|Rediff India Abroad Home | All the sections|
Mahajan murder: Munde admits omitting some points
April 25, 2007 01:02 IST
Continuing his deposition in the murder trial before Additional Sessions Judge Srihari Davre, Munde said his converstion with Mahajan in a car, while the latter was being rushed to hospital on April 22, 2006 after being shot by his younger brother Pravin, was not recorded.
Mahajan was shot by Pravin at point blank range and died later in hospital.
While being taken to hospital, Mahajan puportedly asked Munde what his fault was for having been shot by his own brother.
Munde told the court that he had replied by saying, "Pravin had done it for greed of money." His response was not recorded in the statement taken by police, he said.
He disclosed he never told police about his knowledge of Pravin's alleged "threatening" SMS to Mahajan or that Mahajan had called him after receiving it and suggested that Munde talk to Pravin regarding the matter.
Coincidentally, on the same day, Pravin had visited Munde's house.
When Munde tried to explain to Pravin his wrongdoings, the latter dismissed the matter, saying it was a "family affair" and that he did not appreciate Munde's interference.
When questioned by the defence as to why these points were omitted in the statement given to police, Munde said he had not been in the right frame of mind while recording the statement as doctors had informed him that day that there was little probability of Mahajan's survival.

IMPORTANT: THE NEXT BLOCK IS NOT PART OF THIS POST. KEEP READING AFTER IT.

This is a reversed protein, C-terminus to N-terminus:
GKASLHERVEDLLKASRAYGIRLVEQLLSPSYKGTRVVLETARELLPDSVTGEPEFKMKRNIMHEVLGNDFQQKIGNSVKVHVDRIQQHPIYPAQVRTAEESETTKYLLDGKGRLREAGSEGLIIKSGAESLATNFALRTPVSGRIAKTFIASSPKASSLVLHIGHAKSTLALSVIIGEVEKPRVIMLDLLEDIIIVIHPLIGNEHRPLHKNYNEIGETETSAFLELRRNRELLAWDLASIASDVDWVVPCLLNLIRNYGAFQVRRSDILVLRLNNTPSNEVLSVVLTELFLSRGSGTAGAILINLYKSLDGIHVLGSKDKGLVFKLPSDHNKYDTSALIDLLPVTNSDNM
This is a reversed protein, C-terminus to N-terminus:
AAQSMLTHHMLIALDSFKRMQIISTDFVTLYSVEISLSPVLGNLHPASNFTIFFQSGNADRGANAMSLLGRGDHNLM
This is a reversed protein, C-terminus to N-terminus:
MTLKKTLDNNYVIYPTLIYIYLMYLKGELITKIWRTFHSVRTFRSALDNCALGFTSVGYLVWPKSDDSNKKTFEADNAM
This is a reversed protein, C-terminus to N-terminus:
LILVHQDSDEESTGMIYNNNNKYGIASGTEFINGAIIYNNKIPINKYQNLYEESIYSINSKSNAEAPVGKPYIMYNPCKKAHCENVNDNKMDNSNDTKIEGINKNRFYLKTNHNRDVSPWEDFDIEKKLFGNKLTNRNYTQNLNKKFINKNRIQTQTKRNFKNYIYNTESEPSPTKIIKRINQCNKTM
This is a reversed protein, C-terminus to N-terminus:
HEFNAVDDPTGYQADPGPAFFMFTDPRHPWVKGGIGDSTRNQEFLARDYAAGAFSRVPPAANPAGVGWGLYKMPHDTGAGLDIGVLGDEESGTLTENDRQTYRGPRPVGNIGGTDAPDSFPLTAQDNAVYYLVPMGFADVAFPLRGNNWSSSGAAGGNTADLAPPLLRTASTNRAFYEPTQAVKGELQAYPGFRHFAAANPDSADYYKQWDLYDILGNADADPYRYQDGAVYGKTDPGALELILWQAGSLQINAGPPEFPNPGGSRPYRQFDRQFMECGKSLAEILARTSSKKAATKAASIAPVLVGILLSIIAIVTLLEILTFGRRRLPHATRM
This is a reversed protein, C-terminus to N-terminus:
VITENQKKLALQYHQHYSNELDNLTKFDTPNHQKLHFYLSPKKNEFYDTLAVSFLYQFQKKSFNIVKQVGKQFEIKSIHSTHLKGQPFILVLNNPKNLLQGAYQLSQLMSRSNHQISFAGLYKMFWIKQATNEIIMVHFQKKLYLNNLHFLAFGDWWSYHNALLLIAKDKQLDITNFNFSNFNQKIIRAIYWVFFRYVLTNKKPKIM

It also did not strike him to ask police to record a subsequent statement, Munde said.
Defence counsel Harshad Ponda then asked Munde if he understood the gravity of the situation when delaying the recording of his statement with police.
Munde had told the court that he was handling the situation in the hospital as an elder of the family.
Though it did strike him to give the statement earlier, he could not as Mahajan was critical and his sister-in-law Rekha was not keeping well.
Also, there were thousands of visitors at the hospital, Munde said.
Ponda then told the court that since Munde had held the post of state home minister during 1995-1999 and had control of the police department, was he not aware that such a delay would affect the credibility of the witness.
The special public prosecutor objected to the question, saying that such a delay was valid and acceptable in law if a witness or an investigating officer could satisfactorily explain it.
The court adjourned the case to Wednesday.